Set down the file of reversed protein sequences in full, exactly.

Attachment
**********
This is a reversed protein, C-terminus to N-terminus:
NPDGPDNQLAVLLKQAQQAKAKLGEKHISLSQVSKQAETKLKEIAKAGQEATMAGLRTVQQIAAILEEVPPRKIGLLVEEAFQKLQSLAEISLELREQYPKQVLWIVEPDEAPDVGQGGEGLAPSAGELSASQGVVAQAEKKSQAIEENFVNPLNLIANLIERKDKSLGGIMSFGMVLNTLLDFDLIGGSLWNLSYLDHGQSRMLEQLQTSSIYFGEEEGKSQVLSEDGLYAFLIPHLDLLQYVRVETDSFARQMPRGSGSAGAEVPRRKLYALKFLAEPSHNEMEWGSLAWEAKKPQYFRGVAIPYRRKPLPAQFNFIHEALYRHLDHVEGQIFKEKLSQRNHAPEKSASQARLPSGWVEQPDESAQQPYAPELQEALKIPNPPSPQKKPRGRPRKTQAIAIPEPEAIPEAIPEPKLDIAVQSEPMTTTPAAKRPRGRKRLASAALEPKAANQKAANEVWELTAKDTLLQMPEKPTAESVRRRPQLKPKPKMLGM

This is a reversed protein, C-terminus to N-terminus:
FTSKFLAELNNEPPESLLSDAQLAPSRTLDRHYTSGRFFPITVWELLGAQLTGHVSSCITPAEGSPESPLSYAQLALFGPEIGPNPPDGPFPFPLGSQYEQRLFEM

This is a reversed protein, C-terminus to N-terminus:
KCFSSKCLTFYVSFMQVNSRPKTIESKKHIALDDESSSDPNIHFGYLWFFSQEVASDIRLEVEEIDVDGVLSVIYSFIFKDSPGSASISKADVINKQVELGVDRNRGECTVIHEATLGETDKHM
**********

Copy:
This is a reversed protein, C-terminus to N-terminus:
NPDGPDNQLAVLLKQAQQAKAKLGEKHISLSQVSKQAETKLKEIAKAGQEATMAGLRTVQQIAAILEEVPPRKIGLLVEEAFQKLQSLAEISLELREQYPKQVLWIVEPDEAPDVGQGGEGLAPSAGELSASQGVVAQAEKKSQAIEENFVNPLNLIANLIERKDKSLGGIMSFGMVLNTLLDFDLIGGSLWNLSYLDHGQSRMLEQLQTSSIYFGEEEGKSQVLSEDGLYAFLIPHLDLLQYVRVETDSFARQMPRGSGSAGAEVPRRKLYALKFLAEPSHNEMEWGSLAWEAKKPQYFRGVAIPYRRKPLPAQFNFIHEALYRHLDHVEGQIFKEKLSQRNHAPEKSASQARLPSGWVEQPDESAQQPYAPELQEALKIPNPPSPQKKPRGRPRKTQAIAIPEPEAIPEAIPEPKLDIAVQSEPMTTTPAAKRPRGRKRLASAALEPKAANQKAANEVWELTAKDTLLQMPEKPTAESVRRRPQLKPKPKMLGM

This is a reversed protein, C-terminus to N-terminus:
FTSKFLAELNNEPPESLLSDAQLAPSRTLDRHYTSGRFFPITVWELLGAQLTGHVSSCITPAEGSPESPLSYAQLALFGPEIGPNPPDGPFPFPLGSQYEQRLFEM

This is a reversed protein, C-terminus to N-terminus:
KCFSSKCLTFYVSFMQVNSRPKTIESKKHIALDDESSSDPNIHFGYLWFFSQEVASDIRLEVEEIDVDGVLSVIYSFIFKDSPGSASISKADVINKQVELGVDRNRGECTVIHEATLGETDKHM